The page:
Heather Kernahan, CEO, US: “When possible, talk about your struggles with people you trust so that you know you are not alone. There is help available and the bravest thing is asking for help.”

Elinor Goodhead, Associate Programme Executive, London: “Talking to someone can be a real turning point for getting some much needed perspective on your situation and also other help from medical professionals. But I know from experience this can be a really difficult step. So my top tip would be to write it down. Whatever thoughts and feelings you are having, pick up pen and paper or write a note on your phone, just to let it out. This can be both cathartic and also helps you start to see any themes or triggers which may appear regularly. It can also help you prepare what to say when you are ready to talk to someone.”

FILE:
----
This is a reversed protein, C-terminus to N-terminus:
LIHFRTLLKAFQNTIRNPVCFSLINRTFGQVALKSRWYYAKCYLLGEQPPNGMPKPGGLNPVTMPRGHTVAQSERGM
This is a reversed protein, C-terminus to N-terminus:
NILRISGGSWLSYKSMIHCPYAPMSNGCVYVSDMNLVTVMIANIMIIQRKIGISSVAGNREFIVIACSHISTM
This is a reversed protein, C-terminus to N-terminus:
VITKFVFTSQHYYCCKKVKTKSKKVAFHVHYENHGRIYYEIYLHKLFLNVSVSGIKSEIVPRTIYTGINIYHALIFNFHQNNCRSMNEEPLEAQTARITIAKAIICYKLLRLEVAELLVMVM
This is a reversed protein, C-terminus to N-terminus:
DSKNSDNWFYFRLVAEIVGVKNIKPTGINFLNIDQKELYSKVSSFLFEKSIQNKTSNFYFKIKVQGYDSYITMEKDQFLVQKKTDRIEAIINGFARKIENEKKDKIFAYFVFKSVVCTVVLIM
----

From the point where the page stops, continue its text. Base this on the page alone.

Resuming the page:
Carlos Hawkins, Marketing Campaign Manager, US: “My top tip to someone struggling with their mental health would have to be the prioritization of yourself. While this is easier said than done, the benefits of taking personal time to not only figure out what it is that may be causing you stress, anxiety, etc., but also actively trying to do things that help you to cope in healthy ways is an amazing thing. Not all of us can pull away from our everyday lives and stressors as easily as others may be able to, but I think even in the smallest of instances — ones that may even seem insignificant— this can have a bigger impact on our mental health than we think. This could look different for everyone, as we all have different lives, different stressors, and different ways to cope, but when it all boils down, it looks the same; putting yourself and your mental wellbeing before something else. While there can be a negative stigma behind being “selfish,” it goes without saying that sometimes we all need to take time and be selfish… say no to plans so you can stay in and catch up on that show you’re watching (Squid Game perhaps), block out time in the day so you can get out of the house and talk a walk. As mentioned, these cases will look different for each person, but it all starts with the realization that putting yourself first sometimes is what you need to do to get yourself back on track.”